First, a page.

Category: don the beachcomber
Garnish, Recipes, Tiki Month 2014

Tiki Drink: Three Dots and a Dash

Three Dots and a Dash Three Dots and a Dash is a Don the Beachcomber classic with his signature spicy exotic melange of flavors. It manages to work in virtually every Beachcomber marker ingredient, including falernum, pimento dram, and honey mix. I've somehow missed making it for lo these many Tiki Months, and now that I have, I'm regretting the lost time. Make no mistake, it is a pain in the ass to make, with no less than eight ingredients beside the ice, and it needs flash blending to boot. To top it off, it really needs a complex garnish, as I'll discuss after the recipe.
  • 1 part fresh lime juice
  • 1 part orange juice
  • 1 part honey mix
  • 3 parts amber rum
  • 1 part Demerara rum
  • 1 dash Angostura Bitters
  • 1/2 part falernum
  • 1/2 part pimento dram (allspice liqueur)
  • 12 parts small ice
Flash blend all ingredients for about five seconds. Serve in a fun vessel, and garnish as below. Classic serving is 1/2 ounce per part per person.
The classic garnish is a long skewer with three cherries and a pineapple spear; three dots, and a dash, see? Since I currently have no pineapple in solid form, I nestled the cherries in a pod of a pineapple leaf. It is still three short things, and one long. Three dots and a dash stand for the Morse Code letter 'V'. The drink was invented during World War Two, and V for Victory was an important part of the mindset of most involved in the war effort on the Allied side.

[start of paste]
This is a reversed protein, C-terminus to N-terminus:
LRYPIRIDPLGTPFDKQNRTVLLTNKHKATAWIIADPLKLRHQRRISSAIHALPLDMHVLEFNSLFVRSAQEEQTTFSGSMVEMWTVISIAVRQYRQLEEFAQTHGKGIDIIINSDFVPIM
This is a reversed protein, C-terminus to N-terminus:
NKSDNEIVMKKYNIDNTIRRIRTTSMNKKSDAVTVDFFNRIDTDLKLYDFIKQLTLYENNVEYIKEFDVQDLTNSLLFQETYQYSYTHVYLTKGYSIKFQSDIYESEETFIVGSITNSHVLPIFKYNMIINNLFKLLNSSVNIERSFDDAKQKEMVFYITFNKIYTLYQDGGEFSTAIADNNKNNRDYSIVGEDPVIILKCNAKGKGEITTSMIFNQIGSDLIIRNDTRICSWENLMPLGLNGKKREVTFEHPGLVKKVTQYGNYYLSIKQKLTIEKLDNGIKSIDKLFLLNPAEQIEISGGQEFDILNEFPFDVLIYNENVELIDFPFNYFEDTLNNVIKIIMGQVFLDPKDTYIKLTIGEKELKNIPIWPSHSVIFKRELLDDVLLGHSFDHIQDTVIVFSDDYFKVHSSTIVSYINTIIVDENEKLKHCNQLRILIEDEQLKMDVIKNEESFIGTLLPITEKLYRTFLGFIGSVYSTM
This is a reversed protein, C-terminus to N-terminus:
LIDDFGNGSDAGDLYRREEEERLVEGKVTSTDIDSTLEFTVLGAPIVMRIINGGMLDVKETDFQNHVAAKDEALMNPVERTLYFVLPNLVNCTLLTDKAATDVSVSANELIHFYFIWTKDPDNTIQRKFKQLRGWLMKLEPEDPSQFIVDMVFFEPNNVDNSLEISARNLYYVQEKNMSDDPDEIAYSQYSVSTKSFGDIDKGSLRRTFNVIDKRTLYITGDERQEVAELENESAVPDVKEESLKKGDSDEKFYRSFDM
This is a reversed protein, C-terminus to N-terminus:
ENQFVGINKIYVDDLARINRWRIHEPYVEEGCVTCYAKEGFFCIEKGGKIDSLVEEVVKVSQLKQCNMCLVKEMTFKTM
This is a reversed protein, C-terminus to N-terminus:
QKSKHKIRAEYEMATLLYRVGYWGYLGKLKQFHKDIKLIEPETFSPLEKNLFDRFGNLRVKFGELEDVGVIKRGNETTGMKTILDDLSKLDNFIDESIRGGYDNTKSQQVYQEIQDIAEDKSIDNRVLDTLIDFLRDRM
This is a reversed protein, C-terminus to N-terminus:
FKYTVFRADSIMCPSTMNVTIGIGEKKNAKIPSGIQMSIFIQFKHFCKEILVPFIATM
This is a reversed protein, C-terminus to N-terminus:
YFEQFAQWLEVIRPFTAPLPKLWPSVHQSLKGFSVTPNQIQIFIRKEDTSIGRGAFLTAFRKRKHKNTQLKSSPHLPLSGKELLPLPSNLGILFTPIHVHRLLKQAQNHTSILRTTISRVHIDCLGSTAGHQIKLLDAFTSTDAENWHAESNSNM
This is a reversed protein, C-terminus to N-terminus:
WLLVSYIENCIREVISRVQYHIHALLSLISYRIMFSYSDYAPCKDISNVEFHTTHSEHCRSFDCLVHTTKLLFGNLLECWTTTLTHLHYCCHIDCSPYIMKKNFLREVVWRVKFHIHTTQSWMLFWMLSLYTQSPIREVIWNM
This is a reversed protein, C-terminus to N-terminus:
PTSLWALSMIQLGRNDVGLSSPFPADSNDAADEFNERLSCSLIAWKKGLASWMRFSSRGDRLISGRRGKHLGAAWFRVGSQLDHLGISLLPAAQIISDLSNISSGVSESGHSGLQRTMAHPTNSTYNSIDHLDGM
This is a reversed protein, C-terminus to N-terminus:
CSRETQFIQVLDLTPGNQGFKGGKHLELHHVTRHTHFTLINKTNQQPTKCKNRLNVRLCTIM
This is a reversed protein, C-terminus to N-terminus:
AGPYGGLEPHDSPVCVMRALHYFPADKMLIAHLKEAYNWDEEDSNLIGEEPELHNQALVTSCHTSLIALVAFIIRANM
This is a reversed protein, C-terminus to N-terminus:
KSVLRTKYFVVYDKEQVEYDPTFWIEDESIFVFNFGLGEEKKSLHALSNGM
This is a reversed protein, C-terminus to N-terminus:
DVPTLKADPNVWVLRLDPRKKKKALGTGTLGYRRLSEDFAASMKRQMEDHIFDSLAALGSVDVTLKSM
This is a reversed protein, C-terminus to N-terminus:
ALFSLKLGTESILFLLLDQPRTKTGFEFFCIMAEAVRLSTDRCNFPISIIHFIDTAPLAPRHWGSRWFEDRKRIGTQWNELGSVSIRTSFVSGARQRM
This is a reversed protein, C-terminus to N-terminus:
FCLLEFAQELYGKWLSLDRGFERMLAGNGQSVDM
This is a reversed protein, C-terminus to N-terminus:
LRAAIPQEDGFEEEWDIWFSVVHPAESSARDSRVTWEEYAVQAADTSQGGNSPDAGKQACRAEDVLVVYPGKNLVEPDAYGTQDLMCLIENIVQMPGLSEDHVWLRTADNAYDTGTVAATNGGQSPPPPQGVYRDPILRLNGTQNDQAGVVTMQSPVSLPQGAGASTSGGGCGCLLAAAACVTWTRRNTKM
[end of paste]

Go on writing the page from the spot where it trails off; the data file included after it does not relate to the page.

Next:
Winston Churchill Victory Two Fingers
Winnie liked his V's too.
Source: The Independent
Winston Churchill was central to popularizing the V for Victory two-fingered gesture. Most of the time, he flashed the V with his hand turned to have the palm facing out. When he flipped it around, as shown in this picture, there is an older, severely rude meaning. Since he did it only seldom, I'm sure each time he did, he did it for added effect. Winston Churchill was exquisitely calculated in all his insults. He was a stutterer, so every "spontaneous" quip he made had to have been thought out in advance to make sure he didn't stumble on its delivery. That means he had locked and loaded this in advance, the greatest putdown in history.